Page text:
SFMTA Spent $27 Million on Settlements Last Year
By: Victoria Holliday
Reset research found that last year SFMTA spent $27 million on settling lawsuits levied against the MTA. These MTA settlements accounted for one-third of the $71 million total the city spent on settlements. The MTA had the most settlements of any single city department.
San Francisco Man Sues SFMTA for Improperly Towing His Ride
SFMTA could spend even more on settlements this year if the on-going class action lawsuit against it for improper tows is settled.
In 2008, John J. Riley petitioned SFMTA to refund the $85 fine and $915 in tow fees SFMTA charged him after they towed his car when he was abroad. Despite the fact that Riley held a residential parking permit, and no signs designating parking time limits for his car were posted, Riley’s car was towed after being parked in the same space for 72 hours.
Riley got his refund, but he did not stop there. In 2010, he filed a class action lawsuit against the SFMTA for improperly towing his car based on a non-existing city statute. And with that, Riley is set to become a hero to frustrated San Francisco parkers.
The Class Action Lawsuit
The crux of Riley’s case is this: the city claims it has the right to haul off legally parked vehicles after 72 hours (residential parking permit or not) based on a state vehicle code, while Riley says they can't because no such ordinance exists here in San Francisco. The SFMTA certainly has reason for towing cars after a certain period – nobody wants abandoned cars in their neighborhoods. But Riley’s lawsuit claims that there was no signage regarding the towing of cars with residential parking permits after 72 hours on the block where he parked. Even more, Riley contends no such sign exists anywhere in San Francisco. But that didn’t stop SFMTA from towing his vehicle and hitting Riley with $915 in tow fees.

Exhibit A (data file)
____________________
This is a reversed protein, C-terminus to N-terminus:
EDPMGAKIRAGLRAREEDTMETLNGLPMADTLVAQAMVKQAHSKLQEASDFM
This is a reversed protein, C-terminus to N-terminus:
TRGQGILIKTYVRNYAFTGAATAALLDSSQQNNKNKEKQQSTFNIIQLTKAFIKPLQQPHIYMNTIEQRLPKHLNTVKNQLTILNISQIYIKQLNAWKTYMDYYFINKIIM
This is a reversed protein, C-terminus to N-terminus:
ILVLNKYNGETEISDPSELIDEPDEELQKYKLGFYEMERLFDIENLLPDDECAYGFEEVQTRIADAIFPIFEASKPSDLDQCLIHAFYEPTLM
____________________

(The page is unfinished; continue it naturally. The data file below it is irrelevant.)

Should Riley succeed, untold numbers of San Franciscans may be due a refund from the SFMTA. Given that our research shows SFMTA spent $68,000 on improper tow refunds last year alone, there is a pretty solid chance that the number could be substantial.
Stay tuned to follow this story.